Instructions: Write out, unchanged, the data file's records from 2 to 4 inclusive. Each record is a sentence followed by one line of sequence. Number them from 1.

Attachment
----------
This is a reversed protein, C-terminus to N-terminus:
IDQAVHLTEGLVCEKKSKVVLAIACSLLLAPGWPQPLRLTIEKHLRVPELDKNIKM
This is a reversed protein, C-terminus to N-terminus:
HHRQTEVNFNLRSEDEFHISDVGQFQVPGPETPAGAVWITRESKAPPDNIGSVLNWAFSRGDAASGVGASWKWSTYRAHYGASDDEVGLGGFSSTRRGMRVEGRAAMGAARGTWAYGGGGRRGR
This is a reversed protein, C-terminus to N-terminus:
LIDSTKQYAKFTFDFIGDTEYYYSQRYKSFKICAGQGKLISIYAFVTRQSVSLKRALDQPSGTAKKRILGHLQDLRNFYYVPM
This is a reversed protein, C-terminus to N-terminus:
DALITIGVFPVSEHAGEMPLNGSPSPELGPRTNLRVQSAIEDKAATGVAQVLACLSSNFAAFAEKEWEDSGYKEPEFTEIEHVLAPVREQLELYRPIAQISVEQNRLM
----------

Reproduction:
This is a reversed protein, C-terminus to N-terminus:
HHRQTEVNFNLRSEDEFHISDVGQFQVPGPETPAGAVWITRESKAPPDNIGSVLNWAFSRGDAASGVGASWKWSTYRAHYGASDDEVGLGGFSSTRRGMRVEGRAAMGAARGTWAYGGGGRRGR
This is a reversed protein, C-terminus to N-terminus:
LIDSTKQYAKFTFDFIGDTEYYYSQRYKSFKICAGQGKLISIYAFVTRQSVSLKRALDQPSGTAKKRILGHLQDLRNFYYVPM
This is a reversed protein, C-terminus to N-terminus:
DALITIGVFPVSEHAGEMPLNGSPSPELGPRTNLRVQSAIEDKAATGVAQVLACLSSNFAAFAEKEWEDSGYKEPEFTEIEHVLAPVREQLELYRPIAQISVEQNRLM